Banning conversion would harm Hinduism by taking away the need for reform, argues Amberish K Diwanji.
The country has been in a bit of a flap after news reports about the 'ghar vapasi' programme wherein some poor Muslims were apparently converted to Hinduism in Agra. This led to an uproar both outside and inside Parliament which the ruling Bharatiya Janata Party has been quick to use to call for a ban on conversions.
The right to convert to another religion is guaranteed as a human right by the United Nations. It is also what distinguishes some of the world's most despotic nations from the democratic nations.
Thus the Western world allows conversion while many Islamic nations have banned conversion from Islam to another religion while permitting conversion to Islam.
Do we want to become a Saudi Arabia or Iran? As an avowedly secular nation, surely we should separate religion from the State.
There is another aspect to conversion in India. For years, many right-wing Hindu organisations have been demanding a ban on conversion. The reasons cited are that the poor Hindus of India are lured into becoming Christians or Muslims and that Hindus are too poor to fight these organised religions with deep pockets.
This is less than true. Granted that Christian missionaries are active in the poorest areas, and do convert people to their faith, particularly the tribal population, but what have Hindu organisations or even the State done to help the poor tribals?
All too often the people who exploit the tribals (money lenders, contractors and government officials) tend to be Hindus, and their activities unfortunately earns Hinduism a bad name.
The question is what are the Hindu organisations doing? They are too busy collecting funds to build temples rather than help the poor.
Conversion to Islam is far more muted, given the sensitivities involved. But the promise of equality and brotherhood in Islam remains a potent weapon to lure India's most wretched.
The best example is the conversion of a number of Dalits in Meenakshipuram, Tamil Nadu, in the early 1980s to Islam. The popular perception is that the Dalits were poor; in fact they were not. They were well-off Dalits who had earned good money in the Gulf and returned as prosperous citizens to India.
They converted after finding that despite their wealth, they were treated badly because they were Dalits. Do note these Dalits believed they would be treated better as Muslims!
That remains the major problem of Hinduism. A recent survey of caste attitudes revealed, shockingly, that many Indians continue to hold Dalits in contempt. This applies to all religions. Ironically, the allegedly educated caste of Brahmins came off the worst with 52 per cent saying they would not let Dalits enter their kitchen, followed by the Other Backward Classes, where about a third revealed such attitudes.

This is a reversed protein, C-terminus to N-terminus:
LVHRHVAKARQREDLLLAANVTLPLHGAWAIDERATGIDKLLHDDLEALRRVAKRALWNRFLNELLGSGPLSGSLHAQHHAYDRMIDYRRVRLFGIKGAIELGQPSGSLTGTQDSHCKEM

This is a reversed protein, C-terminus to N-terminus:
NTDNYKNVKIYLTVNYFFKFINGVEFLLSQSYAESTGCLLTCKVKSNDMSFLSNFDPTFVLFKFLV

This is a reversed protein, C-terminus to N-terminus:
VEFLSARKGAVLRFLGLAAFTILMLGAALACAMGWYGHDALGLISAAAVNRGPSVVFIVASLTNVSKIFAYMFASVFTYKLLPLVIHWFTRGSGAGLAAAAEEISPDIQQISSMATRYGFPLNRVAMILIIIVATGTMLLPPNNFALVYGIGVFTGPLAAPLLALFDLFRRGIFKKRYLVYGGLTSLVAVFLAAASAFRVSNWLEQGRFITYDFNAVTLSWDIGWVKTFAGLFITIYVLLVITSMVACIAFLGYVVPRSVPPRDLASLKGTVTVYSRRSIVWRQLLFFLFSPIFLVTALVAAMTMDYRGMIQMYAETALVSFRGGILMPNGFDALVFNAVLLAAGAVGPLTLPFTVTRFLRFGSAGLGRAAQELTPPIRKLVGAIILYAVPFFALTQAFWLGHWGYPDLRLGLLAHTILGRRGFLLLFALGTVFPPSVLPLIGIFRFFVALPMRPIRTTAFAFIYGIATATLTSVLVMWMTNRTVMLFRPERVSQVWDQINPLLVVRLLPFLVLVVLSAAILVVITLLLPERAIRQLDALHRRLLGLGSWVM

Only when Dalits or Adivasis threaten to convert are the virtues of Hinduism discovered; the moment this threat fades, old caste prejudices return with a vengeance. Conversion remains an escape route for the Dalits and Adivasis when both the State and their Hindu brethren have deserted them. Now, we want to take away this one privilege that they still have.
As the Vishwa Hindu Parishad has shown: conversion can be used both ways. It is good to read that some Muslims chose to convert (there is some dispute, but let us go with the reports that they converted). If anything, these poor Muslims were the equivalent of Dalits -- ignored and treated badly by their community leaders.
Why should the poor Muslims convert for a ration card? If the government failed, where were the community leaders (busy playing politics)? Hopefully, the Muslim community will now awaken to the plight of their poorest.
The argument that Hindus don't have funds to fight Christian missionaries funded by the wealthy West, or Muslim groups funded by West Asian oil (an income that is heading downwards), is facetious. The poor are not fools. A few may convert for money, but millions convert for self-respect and dignity. They convert to be treated as fellow humans.
Millions of Hindus became Muslims not because of the invading armies but because the wandering Sufis gave them brotherhood; the Christian missionary gave them love.
Hinduism has its own virtues, -- its openness, its tolerance -- that has lured many, but right now these are hidden under the stranglehold of caste prejudices. The fear of losing its adherents has actually prompted reform and resurgence.
To ban conversion would mean to lose the very impetus for reform. Banning conversions would be not just retrograde, it would harm Hinduism by taking away the need for reform and improvement.
Image: Muslims allegedly being converted in Agra.
OTHER COLUMNS ON CONVERSION:
- Varsha Bhosle: In the name of the Lord
- Dilip D'Souza: Of White Powders And Other Benefits
- Varsha Bhosle: The preying Church
- Amberish Kathewad Diwanji: Conversion and the State
- Rajeev Srinivasan: In today's complex world, it is not dogma that is needed. It is adaptability, live-and-let-live
- Varsha Bhosle: Towards Balkanisation: Adivasis
- T V R Shenoy: Yes, let's debate conversion
- Vir Sanghvi: A case for conversion